Re risk, if it's a small company it's about equal, but for a large one the risks should average out. If you have 1000 employees, you know that a certain percentage of the them are going to leave each month, it's something you can plan for so it's not going to cause the same kind of problems as a worker unexpectedly losing their job. Besides, laws on notice benefit both, by giving the employee time to find another job if they are made redundant, and the employer time to recruit a replacement and get the employee to document any specialised knowledge or hand it over to colleagues.

    ”no business owner, or shareholder, wants to see his business (or employees) go down the drain“

    Both of those want to see higher profits, and saving on labour costs is a good way to do it. And normally they do want to see the company succeed, though there are those other type of investors who take over companies in order to loot everything of value, and it generally ends with the company filing for bankruptcy and everyone else getting screwed.

    ”the employee can always look for a job elsewhere”

    True, but not much use if they are all equally insecure. And as I mentioned, the employee has to give notice to the company too, so both benefit from that.

    The new tax sounds very annoying. Everything here is taxed too, but at least we get something back from it. Schools, hospitals, police, fire service, etc. Roads, although they need serious attention. It must be much worse in Brazil where taxes are high and services still suck.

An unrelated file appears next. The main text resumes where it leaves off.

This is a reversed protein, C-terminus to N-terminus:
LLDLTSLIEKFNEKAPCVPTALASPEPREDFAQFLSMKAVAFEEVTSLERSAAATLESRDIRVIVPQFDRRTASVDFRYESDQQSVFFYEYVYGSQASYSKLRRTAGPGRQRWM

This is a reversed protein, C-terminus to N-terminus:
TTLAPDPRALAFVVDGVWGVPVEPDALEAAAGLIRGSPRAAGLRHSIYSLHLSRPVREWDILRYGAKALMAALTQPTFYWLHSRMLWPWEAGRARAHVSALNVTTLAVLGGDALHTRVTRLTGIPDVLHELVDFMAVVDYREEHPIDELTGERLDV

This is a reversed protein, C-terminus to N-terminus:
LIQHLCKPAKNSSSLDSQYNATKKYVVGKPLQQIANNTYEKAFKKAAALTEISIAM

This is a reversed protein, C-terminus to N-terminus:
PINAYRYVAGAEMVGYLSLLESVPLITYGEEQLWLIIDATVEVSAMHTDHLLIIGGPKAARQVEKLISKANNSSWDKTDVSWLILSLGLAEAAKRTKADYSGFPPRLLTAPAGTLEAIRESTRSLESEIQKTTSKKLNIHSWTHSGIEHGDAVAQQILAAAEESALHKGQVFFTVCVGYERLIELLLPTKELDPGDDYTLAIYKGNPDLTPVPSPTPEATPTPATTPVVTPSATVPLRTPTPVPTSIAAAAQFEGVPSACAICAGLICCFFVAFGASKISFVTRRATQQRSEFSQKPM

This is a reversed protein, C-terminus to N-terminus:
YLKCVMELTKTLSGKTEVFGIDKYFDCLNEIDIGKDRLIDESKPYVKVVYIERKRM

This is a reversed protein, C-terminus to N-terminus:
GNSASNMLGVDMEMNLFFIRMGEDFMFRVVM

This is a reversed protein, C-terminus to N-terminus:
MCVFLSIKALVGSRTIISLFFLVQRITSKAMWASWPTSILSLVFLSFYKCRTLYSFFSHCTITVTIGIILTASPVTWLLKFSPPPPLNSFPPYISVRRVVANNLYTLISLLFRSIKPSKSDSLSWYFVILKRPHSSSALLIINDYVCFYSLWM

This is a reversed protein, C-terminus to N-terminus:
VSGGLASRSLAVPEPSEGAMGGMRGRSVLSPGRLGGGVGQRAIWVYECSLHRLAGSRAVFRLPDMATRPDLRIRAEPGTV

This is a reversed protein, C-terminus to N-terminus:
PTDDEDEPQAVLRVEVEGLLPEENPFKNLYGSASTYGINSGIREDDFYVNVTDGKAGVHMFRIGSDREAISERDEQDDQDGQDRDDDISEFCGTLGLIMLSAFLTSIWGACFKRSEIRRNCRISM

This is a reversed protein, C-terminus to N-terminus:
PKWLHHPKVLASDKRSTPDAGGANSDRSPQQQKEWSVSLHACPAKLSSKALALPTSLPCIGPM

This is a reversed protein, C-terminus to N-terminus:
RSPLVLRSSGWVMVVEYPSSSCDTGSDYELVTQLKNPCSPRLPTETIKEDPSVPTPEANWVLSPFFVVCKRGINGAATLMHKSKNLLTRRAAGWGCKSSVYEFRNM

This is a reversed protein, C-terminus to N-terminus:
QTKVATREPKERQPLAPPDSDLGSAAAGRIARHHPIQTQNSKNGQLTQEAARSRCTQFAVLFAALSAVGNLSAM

Sep 08th, 2018 - 06:57 pm - Link - Report abuse 0
  • Jack Bauer

    @DT
    In other words, depending on the size of the company, and on who the employee is, risk may weigh more on one than the other. In a small company if a key employee leaves (for ex., a very good salesman...it may not be so easy to find a replacement, with the aggravation that he will probably go to the competition. In a big company, where responsibilities are more divided, replacements are easier and won't have the same effect. If a company goes bust that's the end for the biz owner, the employee gets paid off, receives unemployment insurance while he looks for another job...each case can be very different. I was very pleased to see my company do well...in the old days this meant a fat bonus at the end of the year....a reward for everyone due to their dedication.
    OK, the employee may need to give notice, but if his mind is somewhere else, might as well get rid of him immy. Anyway, job satisfaction and the market will, to an extent, be a factor in the employee's dedication...or lack of it.